I’ve been pretty reflective this week, imagining what it’d be like to have a role in the Obama Administration and whether it’d be a good fit.  A colleague of mine is on the transition team, and the Administration’s job application sits in my inbox.  But, I’m cowed and more than a little aghast at the information required.  The disclosure of closet skeletons (and outraged blog screeds) is one thing; more importantly, I can’t get past the language about whether or not my information would “be a possible source of embarrassment to you, your family, or the president-elect.”  (I realize this is s.o.p. for vetting potential Administration staff, but this election is really my first as a fully engaged adult.  It’s all enthralling, unsettling news to me.)

Without question, there are recorded and secret moments in my past that are totally mortifying.  So I think I can confidently assure President-Elect Obama that yes, I could be “a possible source of embarrassment.”  Who wouldn’t be?  The larger issue is what the transition team considers “embarrassing,” or a “conflict of interest,” or disqualifiers.  Our President-Elect tried coke, no prob after Bush, and worshipped with a preacher steeped in black liberation theology, which turned out to be not easily understood by and a major but not insurmountable problem for the bulk of the (white) American public.   Our Vice President-Elect has a plagarism scandal behind him, as well as the dubious position of being the guy who referred to his new African-American boss as “clean” and “articulate.”  No biggie?  Not now, it seems, but it certainly was at the time.

When I think about willingly filling out the job application, I wonder: a) who’s going to be reading this?  (Is it too much to want to know which lucky sap gets to read the tawdry yet mundane details of my life?) and b) short of criminal behavior, what is really considered too scandalous for the incoming Administration?  It’s likely not my Clinton support (right?), but I can see President-Elect Post-Partisan bristling at my blog references to the Bush Administration’s post-Katrina HUD as “public enemy #1.”  I don’t exactly mince words, nor play nice.  Diplomacy is a learned behavior for this Virgo. (I should probably also stop referencing the zodiac.)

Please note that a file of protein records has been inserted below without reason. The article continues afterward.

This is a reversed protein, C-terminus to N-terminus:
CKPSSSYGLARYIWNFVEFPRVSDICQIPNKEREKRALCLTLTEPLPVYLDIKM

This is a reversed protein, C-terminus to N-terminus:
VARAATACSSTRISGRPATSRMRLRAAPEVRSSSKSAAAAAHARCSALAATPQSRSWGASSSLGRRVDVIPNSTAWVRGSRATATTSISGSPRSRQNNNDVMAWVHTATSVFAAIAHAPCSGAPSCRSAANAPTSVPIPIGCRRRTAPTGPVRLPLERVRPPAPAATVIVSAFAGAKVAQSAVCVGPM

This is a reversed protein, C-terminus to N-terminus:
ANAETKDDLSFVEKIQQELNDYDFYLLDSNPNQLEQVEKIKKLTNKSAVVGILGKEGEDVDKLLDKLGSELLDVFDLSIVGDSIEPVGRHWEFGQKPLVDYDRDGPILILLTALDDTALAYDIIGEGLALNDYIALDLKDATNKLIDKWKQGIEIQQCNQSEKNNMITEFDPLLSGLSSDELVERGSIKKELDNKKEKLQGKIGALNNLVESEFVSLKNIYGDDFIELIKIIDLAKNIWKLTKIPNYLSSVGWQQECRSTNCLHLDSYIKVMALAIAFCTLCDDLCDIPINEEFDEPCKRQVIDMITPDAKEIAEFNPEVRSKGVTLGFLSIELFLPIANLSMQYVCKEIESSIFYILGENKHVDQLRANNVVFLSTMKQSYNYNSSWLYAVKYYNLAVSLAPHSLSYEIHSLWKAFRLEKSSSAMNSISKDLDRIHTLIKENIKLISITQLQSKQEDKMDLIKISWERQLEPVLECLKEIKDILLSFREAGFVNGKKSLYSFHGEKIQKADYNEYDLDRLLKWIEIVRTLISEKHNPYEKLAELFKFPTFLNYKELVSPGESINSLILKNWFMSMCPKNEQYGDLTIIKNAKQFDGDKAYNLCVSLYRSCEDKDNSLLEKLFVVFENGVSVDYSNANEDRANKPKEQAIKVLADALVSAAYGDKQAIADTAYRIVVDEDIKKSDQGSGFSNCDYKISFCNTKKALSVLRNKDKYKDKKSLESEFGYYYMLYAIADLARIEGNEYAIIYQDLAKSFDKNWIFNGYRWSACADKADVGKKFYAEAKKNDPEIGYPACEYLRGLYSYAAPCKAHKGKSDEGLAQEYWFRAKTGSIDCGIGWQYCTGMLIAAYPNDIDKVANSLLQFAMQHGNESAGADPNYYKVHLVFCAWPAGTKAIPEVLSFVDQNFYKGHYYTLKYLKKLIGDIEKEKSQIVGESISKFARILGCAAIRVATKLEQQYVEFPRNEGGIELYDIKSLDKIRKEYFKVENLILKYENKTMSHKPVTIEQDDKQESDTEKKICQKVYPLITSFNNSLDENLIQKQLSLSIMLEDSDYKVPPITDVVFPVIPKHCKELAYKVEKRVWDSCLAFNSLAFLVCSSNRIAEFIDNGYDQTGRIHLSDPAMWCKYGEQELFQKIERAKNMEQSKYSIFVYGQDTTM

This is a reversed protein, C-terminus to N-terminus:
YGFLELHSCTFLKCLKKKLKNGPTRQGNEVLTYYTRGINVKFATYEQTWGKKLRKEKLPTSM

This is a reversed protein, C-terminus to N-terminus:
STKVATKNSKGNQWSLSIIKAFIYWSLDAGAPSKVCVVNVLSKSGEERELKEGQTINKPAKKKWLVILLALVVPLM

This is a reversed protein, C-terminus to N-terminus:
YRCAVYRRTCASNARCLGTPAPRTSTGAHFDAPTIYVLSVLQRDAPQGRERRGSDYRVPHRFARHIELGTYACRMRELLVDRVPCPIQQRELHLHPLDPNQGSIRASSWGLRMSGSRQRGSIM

And really, isn’t this one of the fault lines within the Democratic Party, the progressive-liberal blogosphere and in party versus movement politics in general, writ large as we argue with one another over how or whether to support Obama?  Does doing so require me to compromise my principles?  What are my principles?  What are my political beliefs versus my pragmatic politics?  Is incrementalism ok?  How can or should a progressive agenda be enacted?  Do I care about a particular political issue above all others?  Do I adhere to a general political philosophy that outweighs any particular issue or policy area?  Am I partisan?  What do I make of a politics of conciliation?  Questions like these are at the heart of political activism, movement building, and Party identification and support.

The job app in my inbox and the fallout over at Shakesville both leave me thinking deeply about my political values and where I see myself in the “inside-outside” game of governance and political advocacy.  I’m disinclined to apply, not wanting to find myself apologizing for my outraged passion over the GOP and Bush’s failure to do right by the Gulf Coast.  There’s also that pesky dissertation demanding my attention.  Can we talk in 2012?

02
Nov
08

Memphis on Obama

I think the countdown to the election clock on CNN is overkill, how about you?

Over the weekend here in Memphis, I surveyed 7 African-American shuttle and bus drivers about the election.  (I spent A LOT of time shuttling between two hotels and riding around on buses with Amnesty International members.  As I texted my boyfriend last night Highways 40 and 55 are beautiful this time of year.)

Here’s what I found: